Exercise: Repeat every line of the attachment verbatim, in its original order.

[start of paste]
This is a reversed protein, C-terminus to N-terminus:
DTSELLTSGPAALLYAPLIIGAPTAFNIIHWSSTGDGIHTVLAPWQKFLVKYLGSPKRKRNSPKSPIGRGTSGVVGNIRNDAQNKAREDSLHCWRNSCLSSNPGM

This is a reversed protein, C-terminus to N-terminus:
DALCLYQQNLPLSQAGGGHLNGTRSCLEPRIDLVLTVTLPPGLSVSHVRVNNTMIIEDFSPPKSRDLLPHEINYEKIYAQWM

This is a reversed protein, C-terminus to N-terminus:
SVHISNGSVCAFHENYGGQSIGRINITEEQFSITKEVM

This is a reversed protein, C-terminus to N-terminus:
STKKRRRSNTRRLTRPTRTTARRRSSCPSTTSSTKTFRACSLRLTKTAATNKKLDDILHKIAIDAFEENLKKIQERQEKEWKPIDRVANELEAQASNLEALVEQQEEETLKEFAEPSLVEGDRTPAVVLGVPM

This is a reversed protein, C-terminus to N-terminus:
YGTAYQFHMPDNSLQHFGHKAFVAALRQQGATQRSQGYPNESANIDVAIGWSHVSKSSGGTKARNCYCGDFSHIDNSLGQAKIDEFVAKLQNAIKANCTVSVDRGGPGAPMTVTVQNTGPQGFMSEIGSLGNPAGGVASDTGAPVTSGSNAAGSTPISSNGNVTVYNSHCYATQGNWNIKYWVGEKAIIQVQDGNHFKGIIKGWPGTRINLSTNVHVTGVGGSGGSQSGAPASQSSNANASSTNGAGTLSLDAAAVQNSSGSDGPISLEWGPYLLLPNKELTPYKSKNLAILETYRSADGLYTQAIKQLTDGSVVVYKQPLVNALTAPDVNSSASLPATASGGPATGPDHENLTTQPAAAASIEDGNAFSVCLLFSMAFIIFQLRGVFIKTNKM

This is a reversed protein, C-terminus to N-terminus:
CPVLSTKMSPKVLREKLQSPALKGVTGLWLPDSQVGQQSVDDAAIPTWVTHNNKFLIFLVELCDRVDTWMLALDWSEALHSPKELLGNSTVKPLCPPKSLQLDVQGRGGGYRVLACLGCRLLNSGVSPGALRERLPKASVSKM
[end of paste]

This is a reversed protein, C-terminus to N-terminus:
DTSELLTSGPAALLYAPLIIGAPTAFNIIHWSSTGDGIHTVLAPWQKFLVKYLGSPKRKRNSPKSPIGRGTSGVVGNIRNDAQNKAREDSLHCWRNSCLSSNPGM

This is a reversed protein, C-terminus to N-terminus:
DALCLYQQNLPLSQAGGGHLNGTRSCLEPRIDLVLTVTLPPGLSVSHVRVNNTMIIEDFSPPKSRDLLPHEINYEKIYAQWM

This is a reversed protein, C-terminus to N-terminus:
SVHISNGSVCAFHENYGGQSIGRINITEEQFSITKEVM

This is a reversed protein, C-terminus to N-terminus:
STKKRRRSNTRRLTRPTRTTARRRSSCPSTTSSTKTFRACSLRLTKTAATNKKLDDILHKIAIDAFEENLKKIQERQEKEWKPIDRVANELEAQASNLEALVEQQEEETLKEFAEPSLVEGDRTPAVVLGVPM

This is a reversed protein, C-terminus to N-terminus:
YGTAYQFHMPDNSLQHFGHKAFVAALRQQGATQRSQGYPNESANIDVAIGWSHVSKSSGGTKARNCYCGDFSHIDNSLGQAKIDEFVAKLQNAIKANCTVSVDRGGPGAPMTVTVQNTGPQGFMSEIGSLGNPAGGVASDTGAPVTSGSNAAGSTPISSNGNVTVYNSHCYATQGNWNIKYWVGEKAIIQVQDGNHFKGIIKGWPGTRINLSTNVHVTGVGGSGGSQSGAPASQSSNANASSTNGAGTLSLDAAAVQNSSGSDGPISLEWGPYLLLPNKELTPYKSKNLAILETYRSADGLYTQAIKQLTDGSVVVYKQPLVNALTAPDVNSSASLPATASGGPATGPDHENLTTQPAAAASIEDGNAFSVCLLFSMAFIIFQLRGVFIKTNKM

This is a reversed protein, C-terminus to N-terminus:
CPVLSTKMSPKVLREKLQSPALKGVTGLWLPDSQVGQQSVDDAAIPTWVTHNNKFLIFLVELCDRVDTWMLALDWSEALHSPKELLGNSTVKPLCPPKSLQLDVQGRGGGYRVLACLGCRLLNSGVSPGALRERLPKASVSKM